JERUSALEM – Palestinian Authority President Mahmoud Abbas told Israeli journalists in Ramallah on Tuesday that he is demanding a list of concessions from Israeli Prime Minister Benjamin Netanyahu in order to extend the current Israeli-Palestinian peace talks. But he refused to mention what concessions the Palestinians are willing to make.
That same day, chief PA negotiator Saeb Erekat and Israel’s lead negotiator, Justice Minister Tzipi Livni, met for nearly five hours in Jerusalem. No tangible results were reported, as next week’s negotiation deadline approaches.
At the press conference with the Israeli reporters, Abbas threatened to cancel the Oslo Accords, dismantle the Palestinian Authority, and force the Israeli government to pay the salaries of PA employees and the police. The current talks are deadlocked over demands by Abbas for Israel to release Israeli Arab terrorists who hold Israeli citizenship; completely halt construction in Judea, Samaria and Jerusalem; recognize East Jerusalem as the capital of Palestine; and formally submit a plan for final borders within the next two months.
For his part, Abbas has refused to recognize Israel as a Jewish state and has declined to forego the Palestinians’ demand to exercise their “right of return” into Israel. He has also declined to agree to a formal end of hostilities between Israel and the PA, and has opposed any Jewish settlement in Judea and Samaria.
American interlocutors, including Secretary of State John Kerry and special envoy Martin Indyk, have been viewed by Israel as not having been critical enough of Abbas for his seemingly hardened stance.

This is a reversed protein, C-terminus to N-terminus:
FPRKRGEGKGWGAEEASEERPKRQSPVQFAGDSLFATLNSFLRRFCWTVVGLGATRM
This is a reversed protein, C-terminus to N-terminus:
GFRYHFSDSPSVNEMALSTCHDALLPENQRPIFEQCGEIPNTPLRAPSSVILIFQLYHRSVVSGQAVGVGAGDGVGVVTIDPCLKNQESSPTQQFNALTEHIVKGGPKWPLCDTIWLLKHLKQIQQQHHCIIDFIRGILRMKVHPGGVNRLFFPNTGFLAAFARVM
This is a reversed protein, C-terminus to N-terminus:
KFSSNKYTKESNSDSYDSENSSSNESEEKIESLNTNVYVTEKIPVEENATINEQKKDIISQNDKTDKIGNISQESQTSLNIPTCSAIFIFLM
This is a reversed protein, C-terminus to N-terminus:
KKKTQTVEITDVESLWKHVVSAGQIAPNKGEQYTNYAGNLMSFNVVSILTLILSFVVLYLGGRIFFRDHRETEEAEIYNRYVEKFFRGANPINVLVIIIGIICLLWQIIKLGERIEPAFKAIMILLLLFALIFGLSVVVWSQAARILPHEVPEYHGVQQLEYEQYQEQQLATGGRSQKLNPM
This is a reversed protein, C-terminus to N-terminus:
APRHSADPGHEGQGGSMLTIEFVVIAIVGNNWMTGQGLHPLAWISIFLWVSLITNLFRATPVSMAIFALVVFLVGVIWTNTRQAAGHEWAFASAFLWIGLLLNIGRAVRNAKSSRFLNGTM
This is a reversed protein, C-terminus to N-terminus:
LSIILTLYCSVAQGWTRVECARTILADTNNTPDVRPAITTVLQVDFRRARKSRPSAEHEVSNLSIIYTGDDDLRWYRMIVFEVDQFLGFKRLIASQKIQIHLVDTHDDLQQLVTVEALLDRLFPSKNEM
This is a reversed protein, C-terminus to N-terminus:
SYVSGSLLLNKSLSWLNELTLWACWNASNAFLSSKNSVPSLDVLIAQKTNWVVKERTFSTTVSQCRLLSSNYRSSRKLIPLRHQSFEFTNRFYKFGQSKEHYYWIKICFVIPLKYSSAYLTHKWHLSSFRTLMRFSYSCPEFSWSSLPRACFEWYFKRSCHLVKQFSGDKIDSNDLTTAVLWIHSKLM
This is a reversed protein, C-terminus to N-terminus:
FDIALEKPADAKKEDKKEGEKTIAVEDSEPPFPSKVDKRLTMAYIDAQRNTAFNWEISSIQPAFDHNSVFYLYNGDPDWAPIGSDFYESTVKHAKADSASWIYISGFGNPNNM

Abbas’s hard-line stance at the press conference with the Israeli journalists and his signing of a unity agreement with Hamas prompted Netanyahu to say that Abbas is “not interested in peace. Abu Mazen [Mahmoud Abbas] must choose: either peace with Israel or reconciliation with Hamas.”
Economy Minister Naftali Bennett, head of the pro-settler Habayit Hayehudi Party, told a gathering in the mixed Jewish- and Arab-populated city of Ramle, “I suggest to Abu Mazen that if you’re going to shoot, then shoot – don’t talk. The state of Israel is stronger than Abu Mazen’s threats. We hear again and again the recycling of the same threat that if we don’t go forward [with the peace process], if we don’t give him everything he wants, then oy va voi for us because he will dismantle the Palestinian Authority. This is the seventh time Abu Mazen has made this threat. What is Abu Mazen essentially telling us? That if we don’t release murdering terrorists, if we don’t divide Jerusalem, [and] if we don’t retreat, he will commit suicide. Friends, he must improve the incentive. Something here isn’t working.”
While the prospects for extending the peace negotiations for at least another few months look bleak, political commentators in Israel generally maintain that Abbas has no financial or political alternative at his disposal. Veteran TV anchorman and Israel Hayom political analyst Dan Margalit wrote, “Jibril Rajoub, Mohammed Dahlan and even Marwan Barghouti [Palestinian militants and Fatah political rivals] have not waited until 2014 in order to let a transitional leader smash their dream of succeeding him, to give up on the ruler’s seat in Ramallah and the royal honors and red carpets around the world, and mainly not to give up on the donations from around the world to those who eat for free. Abu Mazen can leap to his oblivion, but the political family around him will not be dragged along with him. He lacks the power to dissolve the Palestinian Authority.”